In pop culture, The Tick may be a crime-fighting superhero, but in real life, these insects can be fairly dangerous — especially the ones that carry Lyme disease.
With tick numbers increasing in Canada over the past decade, we’ve certainly become more aware of Lyme disease and its side effects, which can include a fever, headache and fatigue in mild cases. In severe cases, the infection can spread to joints, the heart and the nervous system. So get to a doctor immediately if you notice a tick bite. Thankfully, it can usually be treated with just a few weeks of antibiotics.
Powassan virus is another tick-transmitted illness that’s even more rare than Lyme disease… and also more deadly. An infected person will often start out with a headache and then move into more severe symptoms like having trouble speaking, confusion or a lack of co-ordination. But here’s the worst part: there’s absolutely no form of treatment for the disease. And in 10 per cent of cases where the infection spreads to the brain, Powassan can actually be fatal.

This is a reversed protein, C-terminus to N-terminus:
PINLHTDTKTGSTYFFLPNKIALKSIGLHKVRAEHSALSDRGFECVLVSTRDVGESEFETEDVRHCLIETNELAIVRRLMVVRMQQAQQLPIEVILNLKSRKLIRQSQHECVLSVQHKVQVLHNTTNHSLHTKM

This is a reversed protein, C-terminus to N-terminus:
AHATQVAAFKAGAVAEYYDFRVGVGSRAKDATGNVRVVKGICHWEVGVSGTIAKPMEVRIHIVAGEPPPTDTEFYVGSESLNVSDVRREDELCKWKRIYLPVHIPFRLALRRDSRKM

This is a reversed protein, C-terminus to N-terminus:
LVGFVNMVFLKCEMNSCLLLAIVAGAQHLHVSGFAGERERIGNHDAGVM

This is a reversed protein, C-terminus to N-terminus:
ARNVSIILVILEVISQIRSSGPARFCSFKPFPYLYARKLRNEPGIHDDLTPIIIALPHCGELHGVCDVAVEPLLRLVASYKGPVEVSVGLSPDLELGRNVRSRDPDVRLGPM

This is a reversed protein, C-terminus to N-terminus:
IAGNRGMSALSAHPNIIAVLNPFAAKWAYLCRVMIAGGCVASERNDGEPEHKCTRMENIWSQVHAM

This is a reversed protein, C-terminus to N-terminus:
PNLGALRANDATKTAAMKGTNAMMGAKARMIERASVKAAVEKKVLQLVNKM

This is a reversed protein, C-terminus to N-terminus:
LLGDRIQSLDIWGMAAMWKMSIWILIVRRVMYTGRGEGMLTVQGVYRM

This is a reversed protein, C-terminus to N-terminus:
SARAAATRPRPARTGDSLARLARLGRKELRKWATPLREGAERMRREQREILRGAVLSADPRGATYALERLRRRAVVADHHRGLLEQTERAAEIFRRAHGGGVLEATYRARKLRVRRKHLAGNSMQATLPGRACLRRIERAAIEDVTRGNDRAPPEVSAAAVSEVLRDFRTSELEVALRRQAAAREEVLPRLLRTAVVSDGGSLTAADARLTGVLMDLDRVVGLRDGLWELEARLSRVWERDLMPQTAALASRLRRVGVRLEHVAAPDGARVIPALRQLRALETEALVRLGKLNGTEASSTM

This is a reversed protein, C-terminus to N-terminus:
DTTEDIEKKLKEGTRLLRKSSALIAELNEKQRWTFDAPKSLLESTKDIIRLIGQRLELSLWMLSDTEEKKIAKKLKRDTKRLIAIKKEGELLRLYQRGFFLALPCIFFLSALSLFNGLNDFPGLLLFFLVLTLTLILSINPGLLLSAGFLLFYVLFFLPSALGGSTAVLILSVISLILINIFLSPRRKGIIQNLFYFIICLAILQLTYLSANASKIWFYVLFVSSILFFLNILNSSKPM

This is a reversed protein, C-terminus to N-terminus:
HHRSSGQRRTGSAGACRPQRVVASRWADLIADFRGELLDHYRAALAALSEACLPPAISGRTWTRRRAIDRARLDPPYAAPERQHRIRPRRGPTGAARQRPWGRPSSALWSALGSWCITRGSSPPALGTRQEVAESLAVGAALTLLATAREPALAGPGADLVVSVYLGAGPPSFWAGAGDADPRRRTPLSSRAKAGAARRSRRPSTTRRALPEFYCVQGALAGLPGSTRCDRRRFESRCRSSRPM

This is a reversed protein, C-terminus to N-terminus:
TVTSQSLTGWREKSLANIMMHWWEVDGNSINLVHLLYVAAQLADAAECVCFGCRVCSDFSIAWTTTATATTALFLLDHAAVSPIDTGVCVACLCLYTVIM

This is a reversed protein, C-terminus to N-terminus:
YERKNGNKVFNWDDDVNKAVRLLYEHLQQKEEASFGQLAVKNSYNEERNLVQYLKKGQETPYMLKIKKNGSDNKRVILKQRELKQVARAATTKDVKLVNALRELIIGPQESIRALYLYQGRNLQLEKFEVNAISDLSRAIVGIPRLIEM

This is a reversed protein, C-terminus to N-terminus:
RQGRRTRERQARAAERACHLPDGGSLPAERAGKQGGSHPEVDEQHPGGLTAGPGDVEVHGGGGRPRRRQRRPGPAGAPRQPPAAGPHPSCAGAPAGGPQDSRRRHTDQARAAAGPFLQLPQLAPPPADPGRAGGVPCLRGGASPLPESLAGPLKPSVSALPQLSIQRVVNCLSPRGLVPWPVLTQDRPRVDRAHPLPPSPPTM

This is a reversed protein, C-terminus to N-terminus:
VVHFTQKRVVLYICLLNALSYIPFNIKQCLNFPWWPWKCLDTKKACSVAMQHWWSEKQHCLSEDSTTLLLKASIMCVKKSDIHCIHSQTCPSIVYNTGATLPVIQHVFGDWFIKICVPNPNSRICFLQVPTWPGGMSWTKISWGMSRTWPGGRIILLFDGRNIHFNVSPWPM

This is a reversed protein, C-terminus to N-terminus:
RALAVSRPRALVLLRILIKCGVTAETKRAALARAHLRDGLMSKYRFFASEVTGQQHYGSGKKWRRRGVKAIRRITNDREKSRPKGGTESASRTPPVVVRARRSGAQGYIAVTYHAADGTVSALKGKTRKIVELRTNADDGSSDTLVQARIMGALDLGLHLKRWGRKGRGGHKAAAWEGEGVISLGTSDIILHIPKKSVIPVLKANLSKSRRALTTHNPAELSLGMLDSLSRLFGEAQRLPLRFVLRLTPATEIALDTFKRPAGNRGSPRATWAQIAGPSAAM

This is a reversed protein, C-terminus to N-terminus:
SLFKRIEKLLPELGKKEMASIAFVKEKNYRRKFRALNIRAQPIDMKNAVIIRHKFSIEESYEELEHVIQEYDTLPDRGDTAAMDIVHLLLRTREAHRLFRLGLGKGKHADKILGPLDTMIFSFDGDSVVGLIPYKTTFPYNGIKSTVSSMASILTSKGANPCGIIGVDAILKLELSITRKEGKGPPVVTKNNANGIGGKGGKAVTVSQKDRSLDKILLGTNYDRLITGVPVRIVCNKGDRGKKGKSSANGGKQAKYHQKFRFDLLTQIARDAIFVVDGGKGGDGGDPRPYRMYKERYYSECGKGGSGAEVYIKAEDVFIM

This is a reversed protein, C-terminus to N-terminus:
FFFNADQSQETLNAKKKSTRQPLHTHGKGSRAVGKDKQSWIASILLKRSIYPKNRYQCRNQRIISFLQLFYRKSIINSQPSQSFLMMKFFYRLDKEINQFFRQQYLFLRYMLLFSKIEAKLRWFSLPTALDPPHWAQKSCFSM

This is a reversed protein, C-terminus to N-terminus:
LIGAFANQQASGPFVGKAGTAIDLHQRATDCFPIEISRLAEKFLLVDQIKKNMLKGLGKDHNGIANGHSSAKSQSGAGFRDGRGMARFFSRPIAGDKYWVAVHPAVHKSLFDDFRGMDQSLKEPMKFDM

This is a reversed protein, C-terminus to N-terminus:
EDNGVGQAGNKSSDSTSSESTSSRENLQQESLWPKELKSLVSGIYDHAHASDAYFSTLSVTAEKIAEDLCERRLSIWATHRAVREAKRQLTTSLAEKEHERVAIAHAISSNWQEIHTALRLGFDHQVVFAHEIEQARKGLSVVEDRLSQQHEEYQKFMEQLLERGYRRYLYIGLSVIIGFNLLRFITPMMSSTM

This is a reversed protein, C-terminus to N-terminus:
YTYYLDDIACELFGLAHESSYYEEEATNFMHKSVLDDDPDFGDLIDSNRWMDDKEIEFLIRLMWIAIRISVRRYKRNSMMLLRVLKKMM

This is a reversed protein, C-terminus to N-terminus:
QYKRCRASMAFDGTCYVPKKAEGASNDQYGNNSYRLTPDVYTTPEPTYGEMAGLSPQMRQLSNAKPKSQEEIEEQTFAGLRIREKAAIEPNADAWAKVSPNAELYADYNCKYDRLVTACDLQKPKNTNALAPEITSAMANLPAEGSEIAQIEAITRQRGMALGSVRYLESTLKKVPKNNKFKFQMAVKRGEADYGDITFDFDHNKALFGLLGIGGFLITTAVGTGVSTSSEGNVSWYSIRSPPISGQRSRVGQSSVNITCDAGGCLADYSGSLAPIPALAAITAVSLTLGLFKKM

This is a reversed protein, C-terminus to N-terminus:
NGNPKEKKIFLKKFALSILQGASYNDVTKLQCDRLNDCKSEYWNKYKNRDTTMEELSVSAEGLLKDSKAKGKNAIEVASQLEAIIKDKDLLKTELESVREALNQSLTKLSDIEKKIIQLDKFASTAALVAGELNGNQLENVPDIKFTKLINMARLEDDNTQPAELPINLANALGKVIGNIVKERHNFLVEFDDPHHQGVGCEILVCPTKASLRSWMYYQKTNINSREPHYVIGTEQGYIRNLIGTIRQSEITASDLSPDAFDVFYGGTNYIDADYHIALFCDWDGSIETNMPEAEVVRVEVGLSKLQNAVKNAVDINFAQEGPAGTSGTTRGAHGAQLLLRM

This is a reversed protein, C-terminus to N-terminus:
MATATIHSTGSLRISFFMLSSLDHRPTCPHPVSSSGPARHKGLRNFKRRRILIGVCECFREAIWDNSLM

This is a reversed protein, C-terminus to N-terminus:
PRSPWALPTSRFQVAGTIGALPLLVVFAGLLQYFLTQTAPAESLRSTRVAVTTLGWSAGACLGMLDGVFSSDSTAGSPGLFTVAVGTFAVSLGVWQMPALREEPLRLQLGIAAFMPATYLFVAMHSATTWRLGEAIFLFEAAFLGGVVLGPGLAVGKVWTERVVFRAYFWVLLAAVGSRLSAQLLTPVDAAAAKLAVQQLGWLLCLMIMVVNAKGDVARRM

Scary stuff, right?
Thankfully, Dr. Matthew Gilmour, the scientific director general of the Public Health Agency of Canada’s national microbiology laboratory, stated that Powassan infection — which is named after the first case of the illness, documented in Powassan, Ontario in 1950 — is only found in “a handful” of ticks.
Since that first case, there have only been 25 reported cases of the disease in Canada (and 75 in the States) compared to 800 reported cases of Lyme disease just last year. But that doesn’t mean we shouldn’t all take possible precautions against the grass-loving critters as the weather gets warmer.
Gilmour recommends tick bite prevention as the first course of action, which is easily done by doing things like using insect repellent or wearing long pants when you’re out on a hike. When you do come back inside, be sure to check yourself (and your pets!) over for any burrowing bugs, and remove any that you do see immediately. Maintaining a properly trimmed lawn and raking up your leaves is also a great way to stop the tick population from spiking close to home.
And as always, if you develop any symptoms, like an unexplained fever or headache, be sure to see the doctor right away. After all, it’s better to be safe than sorry.